Mary Leder's My Life In Stalinist Russia

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Stalinist Russia during the late 1930’s experienced extreme changes and suffering in all sectors of society, including the military. The weakening of Russia’s military strength under Stalin’s rule is aptly described by Mary Leder in the novel “My Life in Stalinist Russia.” “No matter what the answer may be, it is an irrefutable fact that the Soviets did not use the two-year break to build up their defenses. On the contrary, Stalin continued to undermine the army by arresting its most talented leaders. He strengthened Germany by selling it the raw materials it needed to conduct the war.[1]” Through sources such as first hand accounts like the statement above, along with in-depth textbooks, I was able to understand the linear timeline of the Red Terror, and how the Red Terror was inextricably tied to the Russian casualties and suffering in World War II. In this essay I will outline the history of the Red Terror and the motivation behind Stalin’s murderous acts. By analyzing elements such as the controversial show…show more content…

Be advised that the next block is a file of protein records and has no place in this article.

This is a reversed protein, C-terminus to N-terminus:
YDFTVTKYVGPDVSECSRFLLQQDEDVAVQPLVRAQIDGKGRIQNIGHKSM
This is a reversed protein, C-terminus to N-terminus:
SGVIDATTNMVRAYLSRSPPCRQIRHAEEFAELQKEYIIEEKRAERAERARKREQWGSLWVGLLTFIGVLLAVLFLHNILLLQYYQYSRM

The climax of the Red Terror is often described as “Yezhovshchina” because of Yezhov’s extreme violence and maliciousness throughout the purges. The period in which the purges were at their peak was the spring of 1938 – the pinnacle of Yezhov’s career[9]. From January 23 to 30, 1937 the trial of Seventeen took place[10]. The key players involved were Karl Radek, Yuri Piatakov and Gregory Sokolnikov, each of whom was accused of plotting against Stalin. Once again, through increased persecution and torture, confessions surfaced[11], 13 out of the 17 defendants were shot, and the rest were put into labor camps and eventually died from the severe conditions. Similar to the case of Sixteen, these forced confessions incriminated another group of people, the so-called right wing opposition, only adding fuel to the
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